- Bleach: Orihime's power to reject fate is directly tied to her emotions. Unfortunately, being an Actual Pacifist limits her combat abilities since her one offensive skill runs on Killing Intent. Which she doesn't have a whole lot of.
- Kagerou Project: All of the protagonists' powers were created when Azami, the original Medusa, felt strong emotions; for example, her offensively powered snakes were all born from the pain, confusion and anger when humans tortured her. Even when one of the leads has their powers under control, strong emotions can make them use it by accident.
- Shigeo Kageyama from Mob Psycho 100 tries to keep his emotions firmly under lock and key due to the fact that feeling strong emotions can amplify his powers, something he has a decent reason to fear. However, this isn't always easy, and when put under enough emotional stress (represented as a percentage of how close he is to one of these psychic events), he enters "100%" mode and his powers and personality become amplified and altered by whichever emotion he's feeling most strongly at the time.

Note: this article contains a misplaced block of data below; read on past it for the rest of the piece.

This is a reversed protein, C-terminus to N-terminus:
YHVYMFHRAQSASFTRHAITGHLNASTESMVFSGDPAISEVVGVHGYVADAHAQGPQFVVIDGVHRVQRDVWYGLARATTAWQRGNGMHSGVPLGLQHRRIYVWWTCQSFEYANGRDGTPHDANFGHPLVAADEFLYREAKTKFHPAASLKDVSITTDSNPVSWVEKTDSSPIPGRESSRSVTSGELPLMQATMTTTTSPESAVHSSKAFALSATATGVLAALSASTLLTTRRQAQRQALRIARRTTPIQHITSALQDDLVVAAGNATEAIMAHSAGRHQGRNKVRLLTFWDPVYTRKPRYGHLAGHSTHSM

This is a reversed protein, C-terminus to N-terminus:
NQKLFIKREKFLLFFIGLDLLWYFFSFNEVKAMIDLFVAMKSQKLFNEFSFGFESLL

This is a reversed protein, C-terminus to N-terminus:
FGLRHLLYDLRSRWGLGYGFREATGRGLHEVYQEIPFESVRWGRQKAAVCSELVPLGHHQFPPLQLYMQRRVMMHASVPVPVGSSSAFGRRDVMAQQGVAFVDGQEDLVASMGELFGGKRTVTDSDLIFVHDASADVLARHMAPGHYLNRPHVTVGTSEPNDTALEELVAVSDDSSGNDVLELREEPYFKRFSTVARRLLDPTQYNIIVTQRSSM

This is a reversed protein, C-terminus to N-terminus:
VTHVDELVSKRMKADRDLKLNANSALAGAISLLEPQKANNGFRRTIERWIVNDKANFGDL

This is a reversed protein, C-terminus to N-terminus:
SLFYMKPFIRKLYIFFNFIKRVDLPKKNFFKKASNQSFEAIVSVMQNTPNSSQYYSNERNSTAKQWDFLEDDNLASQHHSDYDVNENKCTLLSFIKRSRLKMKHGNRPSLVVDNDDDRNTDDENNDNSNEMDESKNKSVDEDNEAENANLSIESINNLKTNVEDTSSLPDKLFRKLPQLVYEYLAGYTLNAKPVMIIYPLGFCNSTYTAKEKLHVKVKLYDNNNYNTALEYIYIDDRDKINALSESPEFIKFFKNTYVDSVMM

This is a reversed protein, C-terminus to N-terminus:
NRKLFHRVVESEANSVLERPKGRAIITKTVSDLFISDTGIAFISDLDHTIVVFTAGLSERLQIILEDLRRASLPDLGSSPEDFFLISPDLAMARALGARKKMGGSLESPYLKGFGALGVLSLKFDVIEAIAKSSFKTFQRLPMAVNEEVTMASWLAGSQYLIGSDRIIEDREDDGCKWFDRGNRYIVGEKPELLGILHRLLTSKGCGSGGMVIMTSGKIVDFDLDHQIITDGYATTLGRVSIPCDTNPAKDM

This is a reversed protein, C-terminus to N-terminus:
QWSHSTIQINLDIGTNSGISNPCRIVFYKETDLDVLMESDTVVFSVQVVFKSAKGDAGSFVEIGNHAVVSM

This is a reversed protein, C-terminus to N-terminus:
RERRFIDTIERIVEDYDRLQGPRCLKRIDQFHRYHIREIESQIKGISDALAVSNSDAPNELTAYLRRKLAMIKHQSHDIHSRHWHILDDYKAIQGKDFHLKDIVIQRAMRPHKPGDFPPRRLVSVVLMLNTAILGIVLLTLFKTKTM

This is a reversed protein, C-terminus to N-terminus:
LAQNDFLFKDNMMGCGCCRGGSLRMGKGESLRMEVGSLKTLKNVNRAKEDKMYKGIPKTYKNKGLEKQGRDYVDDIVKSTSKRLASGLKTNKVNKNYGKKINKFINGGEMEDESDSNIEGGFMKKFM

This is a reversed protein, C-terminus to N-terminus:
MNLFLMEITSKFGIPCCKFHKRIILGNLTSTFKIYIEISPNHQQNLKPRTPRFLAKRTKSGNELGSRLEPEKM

- In Watchmen, Dr. Manhattan makes a ton of people around him asking questions disappear when he is really stressed.
- In Paperinik New Adventures, there's Xadhoom: According to what she says, if she ever loses control of her powers, she would GO NOVA, and then she would become a black hole and swallow the entire solar system she's occupying.
- The Hulk. You wouldn't like him when he's angry.
- On a related note, when She-Hulk gets scared, she Hulks Out.
- DC Comics has a whole slew of "Lanterns" from the modern Green Lantern mythology whose powers, via the entities from the Emotional Electromagnetic Spectrum, are based on their ability to feel and channel certain emotions; the two most notable in the context of this trope however are arguably the Star Sapphires (who apparently need to feel love to even have, let alone use their powers) and the Red Lantern Corps, whose powers are likewise fueled by Unstoppable Rage and who are recruited and given superpowers by their Power Rings in the first place only after they've hit an irrevocable Rage Breaking Point